Strip 944 - Click on page above to goto the next page.
-- First Seen: 2012-04-30
Escape From Terra is updated with new pages every Monday through Friday.
QUANTUM VIBE Volume 1 on sale June 3
QUANTUM VIBE fans wanting a print collection for their bookshelves need only wait a little longer. Big Head Press announces that QUANTUM VIBE Volume 1: Nicole will be available for sale on June 3.
The trade paperback volume presents the first 400 strips of the popular web-comic, from the opening scene in the L-5 space city to the end of the Luna arc. It weighs in at 246 pages at a 6.69x9.25 inch trim size, and features an original cover by Scott Bieser. A brief appendix includes the "motivational poster art" which appears in the Aldrinopolis Jail backgrounds.
"I will always be grateful to Big Head Press for giving me this opportunity to develop and publish QUANTUM VIBE, which has been a dream project of mine for several years," said writer/artist Scott Bieser. "I hope fans will be as pleased with the print version as I am."
QUANTUM VIBE is the story of a young woman, Nicole Oresme, who takes a job with "mad scientist" Seamus O'Murchadha on a project he hopes will free humanity from the confines of a Solar System which has been largely settled in the year 2523 C.E. (or 566 S.A., as people in that time reckon the years). The project takes them on a grand tour of the Solar System, where they meet strange and wonderful people and have thrilling adventures.
The book will be available from Amazon.com and Barnesandnoble.com, as well as directly from the BigHeadPress.com website. It is distributed by Ingram Content Group. List price is $14.95.
Meanwhile, back at Amazon.com
Mike Baron's action-noir-thriller prose novels are getting great reviews. Here's a sampling of what some readers and comics pros are saying about them:
"If you want action, you'll definitely find it in this yarn about a cop and a motorcycle gang joining forces to battle a demon biker with a big-ass sword who's been murdering people on the rural roads of southern Illinois for years. Helmet Head is considered to be a legend among bikers, but the characters in this book discover that he's all too real." --James Reasoner
Baron fan from Day One! He delivers raw action in a fast paced story that will keep you turning pages till the pages are done. This is the guy who showed me how it's done back when he was on the Punisher at Marvel." --Chuck Dixon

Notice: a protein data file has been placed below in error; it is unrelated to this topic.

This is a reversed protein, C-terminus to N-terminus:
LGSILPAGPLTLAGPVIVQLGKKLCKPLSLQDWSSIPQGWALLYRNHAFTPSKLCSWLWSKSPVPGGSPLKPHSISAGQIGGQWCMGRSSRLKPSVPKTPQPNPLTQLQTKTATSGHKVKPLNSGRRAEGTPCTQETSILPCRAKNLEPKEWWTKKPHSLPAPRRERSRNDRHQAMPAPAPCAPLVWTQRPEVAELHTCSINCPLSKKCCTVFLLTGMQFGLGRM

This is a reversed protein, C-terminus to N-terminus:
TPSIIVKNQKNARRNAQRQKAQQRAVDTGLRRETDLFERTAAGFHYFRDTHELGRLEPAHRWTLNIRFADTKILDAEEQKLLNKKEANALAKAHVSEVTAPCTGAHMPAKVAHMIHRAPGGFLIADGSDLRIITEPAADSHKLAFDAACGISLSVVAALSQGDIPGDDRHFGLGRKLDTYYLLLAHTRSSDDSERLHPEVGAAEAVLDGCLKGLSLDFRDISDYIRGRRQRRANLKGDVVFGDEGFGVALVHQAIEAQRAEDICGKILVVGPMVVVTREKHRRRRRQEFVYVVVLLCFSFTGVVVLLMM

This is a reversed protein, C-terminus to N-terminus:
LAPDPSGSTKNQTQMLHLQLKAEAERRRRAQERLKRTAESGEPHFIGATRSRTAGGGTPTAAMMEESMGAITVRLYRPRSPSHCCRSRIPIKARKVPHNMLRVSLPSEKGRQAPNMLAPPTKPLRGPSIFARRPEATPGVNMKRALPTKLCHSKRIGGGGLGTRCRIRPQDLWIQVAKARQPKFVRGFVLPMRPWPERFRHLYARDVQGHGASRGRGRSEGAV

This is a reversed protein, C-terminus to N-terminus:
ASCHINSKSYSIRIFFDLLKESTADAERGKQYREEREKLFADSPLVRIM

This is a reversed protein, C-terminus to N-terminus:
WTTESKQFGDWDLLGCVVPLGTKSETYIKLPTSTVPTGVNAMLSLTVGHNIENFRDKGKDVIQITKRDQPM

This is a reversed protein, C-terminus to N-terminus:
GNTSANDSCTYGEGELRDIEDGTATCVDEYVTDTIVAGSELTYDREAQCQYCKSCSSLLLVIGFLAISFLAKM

"This is pure Grindhouse and I mean that in the best possible way. When I was a child, I would go to the local drive-in and be exposed to a whole series of films that psychologists everywhere would advise against showing to a boy of my young age -- and now you know why I turned out like this. I've always loved grade-b horror, as a result, with all the over-the-top blood and sex that accompanies those kinds of things. Helmet Head fits in perfectly with that, telling the story of a good copy named Fagan who ends up involved with not only a gang of tough outlaw bikers but with an urban legend involving a motorcycle-riding, katana-wielding undead Nazi with a penchant for beheading people." --Barry Reese
"In Whack Job, Mike Baron mixes thrillers, political satire and weird adventure to produce a fast-paced, engaging tale of assassination and international high-stakes gamesmanship. As Otto (codename Aardvark) digs into this problem, he finds things are nothing like he expects. He's thrown into a world he doesn't recognize or understand, making contact with conspiracy buffs, gamer geeks and computer hackers, all in an effort to dig beneath the surface of this unfolding scheme." --Drew Bittner
"The story never feels rushed. Baron lets it grow naturally while also keeping the reader engaged. Baron uses his time writing comics to his advantage, since he definitely has a keen on eye on pacing and how to keep the pages turning. The plot really goes full-bore, so to speak, as White makes a connection that’s been missed before: that there might be a link between all the cases and a mysterious campground/think tank." --Bruce Grossman
These titles are available in both Kindle and print formats. Check 'em out!
The Transcript For This Page
A well-dressed, blond gentleman strolls along Park Avenue in 22nd-Century New York City (which actually looks a lot like early 21st-Century New York, except for the clothing fashions of the citizenry, and the visible CCTV cameras placed all around, and more bicycles and pedi-cabs than cars in the street.
Title: Vesta, Massachusetts
Caption: Pilgrim Boner was a product of his history.
Caption: Born in California, just after his artsy parents had chosen to move to 'more progressive' Plymouth Massachusetts. Hence, his given name.
Boner walks towards the entrance to a century-old, high-rise apartment building, flanked by a doorman in traditional doorman's attire, and another man in a policeman's uniform with a sub-machine gun slung across his chest. The doorman cheerfully holds the door open for Boner while the armed guard grimly regards Boner through narrowed eyes.
Caption: His parents had always pronounced the family name, bohn-Air, but to their great irritation, people invariably called them BONE-er.
Boner is in his not-large but tidy apartment, hanging up his coat. On one wall we can see a portrait of Ayn Rand.
Caption: When Pilgrim came of age, he rejected his parents' progressivism and moved to New York City, where he got into the Objectivist scene.
Boner is seated in an overstuffed chair, a drink on the table beside him. In his lap he has a computer keyboard. A 40-inch diagonal holoscreen is materializing 2 meters in front of him.
Caption: When he had a falling-out with the Randian crowd, he decided he would just be an anarcho-capitalist.